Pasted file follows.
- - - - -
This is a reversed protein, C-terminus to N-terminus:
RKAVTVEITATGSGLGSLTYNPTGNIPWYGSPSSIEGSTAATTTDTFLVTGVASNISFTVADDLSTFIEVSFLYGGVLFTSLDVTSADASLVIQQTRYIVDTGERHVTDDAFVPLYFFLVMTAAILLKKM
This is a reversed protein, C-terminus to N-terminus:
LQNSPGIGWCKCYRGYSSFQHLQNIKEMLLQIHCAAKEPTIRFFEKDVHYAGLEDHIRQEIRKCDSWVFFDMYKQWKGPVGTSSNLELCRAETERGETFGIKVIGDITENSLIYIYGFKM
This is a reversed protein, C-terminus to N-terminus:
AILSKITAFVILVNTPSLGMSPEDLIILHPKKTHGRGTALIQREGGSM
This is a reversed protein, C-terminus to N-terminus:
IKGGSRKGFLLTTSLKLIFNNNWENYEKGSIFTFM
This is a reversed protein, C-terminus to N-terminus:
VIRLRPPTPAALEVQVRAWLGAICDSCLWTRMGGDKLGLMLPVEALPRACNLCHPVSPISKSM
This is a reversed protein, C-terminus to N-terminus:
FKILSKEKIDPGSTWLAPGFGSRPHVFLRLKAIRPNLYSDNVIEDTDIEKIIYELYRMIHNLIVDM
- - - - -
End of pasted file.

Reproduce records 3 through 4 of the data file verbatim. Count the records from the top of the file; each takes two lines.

This is a reversed protein, C-terminus to N-terminus:
AILSKITAFVILVNTPSLGMSPEDLIILHPKKTHGRGTALIQREGGSM
This is a reversed protein, C-terminus to N-terminus:
IKGGSRKGFLLTTSLKLIFNNNWENYEKGSIFTFM